Coming back to the news article, I believe that part of the hedge fund outperformance could also be attributed by some improvements in the level of corporate transparency, and rise in shareholder activism as noted by recent corporate moves such as those initiated by famed hedge fund manager, Mr. Daniel Loeb, of Third Point Capital Partners LLC, who heavily criticised Sony Inc.’s overall business strategies, and the recent disclosures made regarding his firm’s increase of its stake in Softbank Inc. founded Mr. Masayoshi Son, who was recently in the spotlight over his company’s plans to acquire T-Mobile USA, which is the fourth-largest mobile operator in the United States after AT&T, Verizon, and Sprint. The active boardroom involvement by hedge fund managers such as Mr. Loeb might also be part of what has developed recently in the Japanese corporate world, such as the issues pertaining to protecting of shareholder issues, which was rarely seen as necessary, and often a taboo subject by many Japanese corporations for the past decades.
According to the Bloomberg News article, there are several key factors which might also suggest that Japanese-focused hedge funds might outperformed this year among its peers, including some of the external conditions that facilitate these hedge funds to thrive. The Eurekahedge Japan Index returned 12.0 percent in 2012, and was the worst performing index among five geographical region indexes tracked by the global data provider. In 2013, it gained 24.0 percent for the year through November, which compares well with the 7.0 percent advance in the global index, an 8.5 percent return by the measure tracking North American funds, and a 12.0 percent increase in the Asian index, excluding Japan. Among the index major outperformers were warrant funds, which benefited from an increase in convertible bond sales by Japanese corporations seeking to tap into the ultra-low interest rate environment. Japanese corporations have raised a combined JPY 631.0 billion (USD 6.0 billion) through convertible-bond offerings, the most since 2006, according to data compiled by Bloomberg News. The spill over effects through such trends observed among convertible-bond sales by Japanese corporations have benefited Hayate Japan Long-Short fund which has USD 50.0 million of assets under management (AUM), and focuses on companies with market capitalisation by less than JPY 100.0 billion yen and have relatively few research coverage on these equity names. This was referenced by of the Singapore-based directors at Hayate Parters Private Limited.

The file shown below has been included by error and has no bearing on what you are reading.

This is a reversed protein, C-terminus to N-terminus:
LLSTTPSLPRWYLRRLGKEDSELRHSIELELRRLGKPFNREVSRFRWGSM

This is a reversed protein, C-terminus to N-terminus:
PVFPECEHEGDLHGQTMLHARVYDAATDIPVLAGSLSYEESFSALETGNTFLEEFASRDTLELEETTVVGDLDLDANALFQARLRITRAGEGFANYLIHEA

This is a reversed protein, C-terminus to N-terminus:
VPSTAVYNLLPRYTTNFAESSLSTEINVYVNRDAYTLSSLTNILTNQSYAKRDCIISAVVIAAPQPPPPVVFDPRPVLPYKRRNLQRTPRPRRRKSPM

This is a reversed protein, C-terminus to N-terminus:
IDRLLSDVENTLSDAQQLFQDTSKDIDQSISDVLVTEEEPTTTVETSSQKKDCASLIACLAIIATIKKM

In summary, I believe that going to 2014, hedge funds could be facing with a multitude of challenges such as the upcoming introduction of the consumption tax hike to 8.00 percent by April 2014, and the uncertain manufacturing outlook in the country as shown by the various economic and private surveys which suggest possible manufacturing slowdowns in anticipation of the consumption tax hike. It appeared that the consumption tax hike in April 2014 might forestall the overall economic progress in Japan, but various statements issued by Prime Minister Shinzo Abe, and Bank of Japan (BOJ) Governor, Mr. Haruhiko Kuroda have tried to prove that the consumption tax hike might not be a significant threat to the gradual recovery of Japan. However, so far, my guess is few have been convinced and this was reflected earlier through those manufacturing and household spending numbers for the month of November 2013. Japanese-focused hedge funds which have made the country their home base might also be witnessing the gradual transformation of what was once being shunned by fund managers, to a new darling starting from 2013. Could the ever increasing Japanese equity markets be able to reverse on a down course in 2014? This sudden reversal of fortunes in 2014 remains to be one of the biggest risks which many Japan-focused hedge funds might be confronting as we approach towards year-end, and the start of the new year.